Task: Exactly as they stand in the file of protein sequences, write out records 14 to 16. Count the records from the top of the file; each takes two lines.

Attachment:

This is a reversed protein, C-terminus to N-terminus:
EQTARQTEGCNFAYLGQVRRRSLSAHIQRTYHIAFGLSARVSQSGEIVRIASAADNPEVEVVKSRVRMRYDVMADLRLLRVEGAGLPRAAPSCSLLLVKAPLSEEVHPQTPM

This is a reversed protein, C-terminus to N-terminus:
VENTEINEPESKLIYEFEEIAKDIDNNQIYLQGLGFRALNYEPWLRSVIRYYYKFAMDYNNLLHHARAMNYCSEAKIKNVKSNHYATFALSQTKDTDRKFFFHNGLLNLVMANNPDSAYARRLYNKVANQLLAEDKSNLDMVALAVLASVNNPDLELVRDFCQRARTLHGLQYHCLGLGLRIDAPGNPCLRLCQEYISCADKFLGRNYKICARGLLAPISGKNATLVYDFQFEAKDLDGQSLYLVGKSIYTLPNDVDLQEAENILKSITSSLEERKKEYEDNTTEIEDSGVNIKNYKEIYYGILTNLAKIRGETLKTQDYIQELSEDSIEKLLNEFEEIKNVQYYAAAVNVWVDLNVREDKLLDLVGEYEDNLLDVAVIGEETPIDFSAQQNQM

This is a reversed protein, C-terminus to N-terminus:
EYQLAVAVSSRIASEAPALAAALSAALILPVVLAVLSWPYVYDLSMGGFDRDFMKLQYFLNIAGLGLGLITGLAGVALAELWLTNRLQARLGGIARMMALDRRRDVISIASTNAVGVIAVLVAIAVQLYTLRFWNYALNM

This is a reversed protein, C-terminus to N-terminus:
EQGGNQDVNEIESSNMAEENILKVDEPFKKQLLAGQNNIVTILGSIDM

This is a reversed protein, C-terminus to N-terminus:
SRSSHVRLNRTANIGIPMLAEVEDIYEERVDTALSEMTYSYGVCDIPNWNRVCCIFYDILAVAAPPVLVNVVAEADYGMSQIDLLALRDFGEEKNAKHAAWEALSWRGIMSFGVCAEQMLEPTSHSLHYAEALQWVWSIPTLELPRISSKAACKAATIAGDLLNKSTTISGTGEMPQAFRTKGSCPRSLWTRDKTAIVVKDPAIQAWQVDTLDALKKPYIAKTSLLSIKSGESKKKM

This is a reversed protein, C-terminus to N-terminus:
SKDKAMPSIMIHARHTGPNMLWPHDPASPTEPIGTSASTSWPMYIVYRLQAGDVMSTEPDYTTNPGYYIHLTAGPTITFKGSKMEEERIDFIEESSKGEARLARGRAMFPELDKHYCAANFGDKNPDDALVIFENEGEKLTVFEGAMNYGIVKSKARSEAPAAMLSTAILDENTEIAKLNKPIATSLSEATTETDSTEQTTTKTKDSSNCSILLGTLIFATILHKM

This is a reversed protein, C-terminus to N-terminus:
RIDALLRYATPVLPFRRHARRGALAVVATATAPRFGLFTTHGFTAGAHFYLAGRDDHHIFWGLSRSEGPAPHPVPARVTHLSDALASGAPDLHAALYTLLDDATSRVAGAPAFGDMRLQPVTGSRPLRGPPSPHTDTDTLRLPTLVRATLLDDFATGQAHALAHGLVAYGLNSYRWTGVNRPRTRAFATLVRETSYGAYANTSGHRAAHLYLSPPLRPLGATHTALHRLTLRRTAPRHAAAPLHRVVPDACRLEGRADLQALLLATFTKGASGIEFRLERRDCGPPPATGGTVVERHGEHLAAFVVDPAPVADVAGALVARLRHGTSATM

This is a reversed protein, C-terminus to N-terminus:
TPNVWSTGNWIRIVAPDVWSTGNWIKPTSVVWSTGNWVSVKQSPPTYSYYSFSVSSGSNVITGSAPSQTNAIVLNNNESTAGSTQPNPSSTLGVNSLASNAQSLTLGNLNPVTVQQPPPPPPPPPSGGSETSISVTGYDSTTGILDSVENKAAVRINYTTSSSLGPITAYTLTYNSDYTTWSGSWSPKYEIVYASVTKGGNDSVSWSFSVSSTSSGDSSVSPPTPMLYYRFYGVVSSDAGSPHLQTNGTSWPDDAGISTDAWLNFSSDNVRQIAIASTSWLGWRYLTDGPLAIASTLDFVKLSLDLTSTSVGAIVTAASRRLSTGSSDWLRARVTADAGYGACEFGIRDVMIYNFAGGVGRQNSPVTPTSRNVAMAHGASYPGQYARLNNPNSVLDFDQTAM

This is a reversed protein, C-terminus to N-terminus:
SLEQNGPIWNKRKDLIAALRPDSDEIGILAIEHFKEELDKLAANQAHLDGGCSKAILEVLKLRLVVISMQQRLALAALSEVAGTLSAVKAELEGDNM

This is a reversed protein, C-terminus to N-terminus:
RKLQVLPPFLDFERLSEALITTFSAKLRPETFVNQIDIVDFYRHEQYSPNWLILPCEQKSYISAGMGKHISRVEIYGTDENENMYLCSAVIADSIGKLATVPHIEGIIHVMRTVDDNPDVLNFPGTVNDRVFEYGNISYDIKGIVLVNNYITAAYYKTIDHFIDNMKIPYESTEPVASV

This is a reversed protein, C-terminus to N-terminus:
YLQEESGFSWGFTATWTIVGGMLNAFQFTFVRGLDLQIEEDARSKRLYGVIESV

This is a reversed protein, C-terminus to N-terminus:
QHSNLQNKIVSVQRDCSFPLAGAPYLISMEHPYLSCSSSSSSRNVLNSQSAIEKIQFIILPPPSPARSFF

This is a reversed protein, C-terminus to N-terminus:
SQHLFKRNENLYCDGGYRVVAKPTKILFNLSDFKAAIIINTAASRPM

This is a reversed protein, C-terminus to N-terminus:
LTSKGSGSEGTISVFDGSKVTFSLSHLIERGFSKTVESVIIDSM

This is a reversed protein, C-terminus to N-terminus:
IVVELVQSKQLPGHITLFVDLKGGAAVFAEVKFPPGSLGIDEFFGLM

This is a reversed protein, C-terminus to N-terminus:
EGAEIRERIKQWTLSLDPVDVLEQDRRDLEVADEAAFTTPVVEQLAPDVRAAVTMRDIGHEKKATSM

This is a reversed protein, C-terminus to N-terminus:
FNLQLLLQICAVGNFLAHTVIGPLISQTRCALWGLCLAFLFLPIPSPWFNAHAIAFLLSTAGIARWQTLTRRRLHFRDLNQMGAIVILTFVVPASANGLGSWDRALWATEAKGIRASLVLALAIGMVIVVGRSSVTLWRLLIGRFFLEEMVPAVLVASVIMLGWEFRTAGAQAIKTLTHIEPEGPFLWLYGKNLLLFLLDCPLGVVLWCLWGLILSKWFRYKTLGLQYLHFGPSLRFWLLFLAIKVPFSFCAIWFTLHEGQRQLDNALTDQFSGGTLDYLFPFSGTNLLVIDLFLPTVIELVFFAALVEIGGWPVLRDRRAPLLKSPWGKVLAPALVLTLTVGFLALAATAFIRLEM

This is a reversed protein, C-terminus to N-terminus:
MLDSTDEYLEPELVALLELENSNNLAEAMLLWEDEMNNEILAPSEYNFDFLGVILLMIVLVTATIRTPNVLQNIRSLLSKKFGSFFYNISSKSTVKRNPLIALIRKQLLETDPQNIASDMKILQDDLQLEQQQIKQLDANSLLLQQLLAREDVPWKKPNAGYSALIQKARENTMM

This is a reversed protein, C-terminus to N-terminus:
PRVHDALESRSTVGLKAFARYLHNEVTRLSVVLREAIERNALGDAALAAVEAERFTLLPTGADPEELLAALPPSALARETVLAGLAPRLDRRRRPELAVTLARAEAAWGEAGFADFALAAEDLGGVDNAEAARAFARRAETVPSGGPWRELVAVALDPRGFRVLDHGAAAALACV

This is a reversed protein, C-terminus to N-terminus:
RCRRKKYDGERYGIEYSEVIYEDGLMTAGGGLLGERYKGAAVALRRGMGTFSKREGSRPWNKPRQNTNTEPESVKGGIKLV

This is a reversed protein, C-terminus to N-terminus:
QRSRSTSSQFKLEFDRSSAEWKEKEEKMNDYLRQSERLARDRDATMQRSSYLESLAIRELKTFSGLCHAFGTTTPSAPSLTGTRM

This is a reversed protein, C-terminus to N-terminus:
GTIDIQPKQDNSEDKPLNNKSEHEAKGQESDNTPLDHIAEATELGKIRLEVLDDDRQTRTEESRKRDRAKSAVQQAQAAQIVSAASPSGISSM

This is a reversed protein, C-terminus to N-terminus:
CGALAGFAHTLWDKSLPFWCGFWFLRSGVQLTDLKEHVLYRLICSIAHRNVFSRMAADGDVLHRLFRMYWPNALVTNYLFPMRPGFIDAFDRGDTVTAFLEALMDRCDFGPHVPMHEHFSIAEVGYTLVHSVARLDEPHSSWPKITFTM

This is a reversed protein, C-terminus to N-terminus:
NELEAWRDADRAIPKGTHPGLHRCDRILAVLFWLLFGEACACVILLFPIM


This is a reversed protein, C-terminus to N-terminus:
LTSKGSGSEGTISVFDGSKVTFSLSHLIERGFSKTVESVIIDSM

This is a reversed protein, C-terminus to N-terminus:
IVVELVQSKQLPGHITLFVDLKGGAAVFAEVKFPPGSLGIDEFFGLM

This is a reversed protein, C-terminus to N-terminus:
EGAEIRERIKQWTLSLDPVDVLEQDRRDLEVADEAAFTTPVVEQLAPDVRAAVTMRDIGHEKKATSM